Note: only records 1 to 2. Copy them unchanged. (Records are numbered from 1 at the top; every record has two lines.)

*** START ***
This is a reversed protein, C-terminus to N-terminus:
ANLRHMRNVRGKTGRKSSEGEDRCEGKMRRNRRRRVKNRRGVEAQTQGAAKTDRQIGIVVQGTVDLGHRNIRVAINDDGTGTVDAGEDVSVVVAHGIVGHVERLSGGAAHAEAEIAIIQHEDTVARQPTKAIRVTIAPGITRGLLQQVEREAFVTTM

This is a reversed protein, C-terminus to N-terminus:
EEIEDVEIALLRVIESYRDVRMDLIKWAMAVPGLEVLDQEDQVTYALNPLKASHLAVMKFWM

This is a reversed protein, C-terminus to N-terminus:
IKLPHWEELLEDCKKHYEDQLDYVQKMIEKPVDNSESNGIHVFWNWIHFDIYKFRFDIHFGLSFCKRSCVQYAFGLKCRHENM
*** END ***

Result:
This is a reversed protein, C-terminus to N-terminus:
ANLRHMRNVRGKTGRKSSEGEDRCEGKMRRNRRRRVKNRRGVEAQTQGAAKTDRQIGIVVQGTVDLGHRNIRVAINDDGTGTVDAGEDVSVVVAHGIVGHVERLSGGAAHAEAEIAIIQHEDTVARQPTKAIRVTIAPGITRGLLQQVEREAFVTTM

This is a reversed protein, C-terminus to N-terminus:
EEIEDVEIALLRVIESYRDVRMDLIKWAMAVPGLEVLDQEDQVTYALNPLKASHLAVMKFWM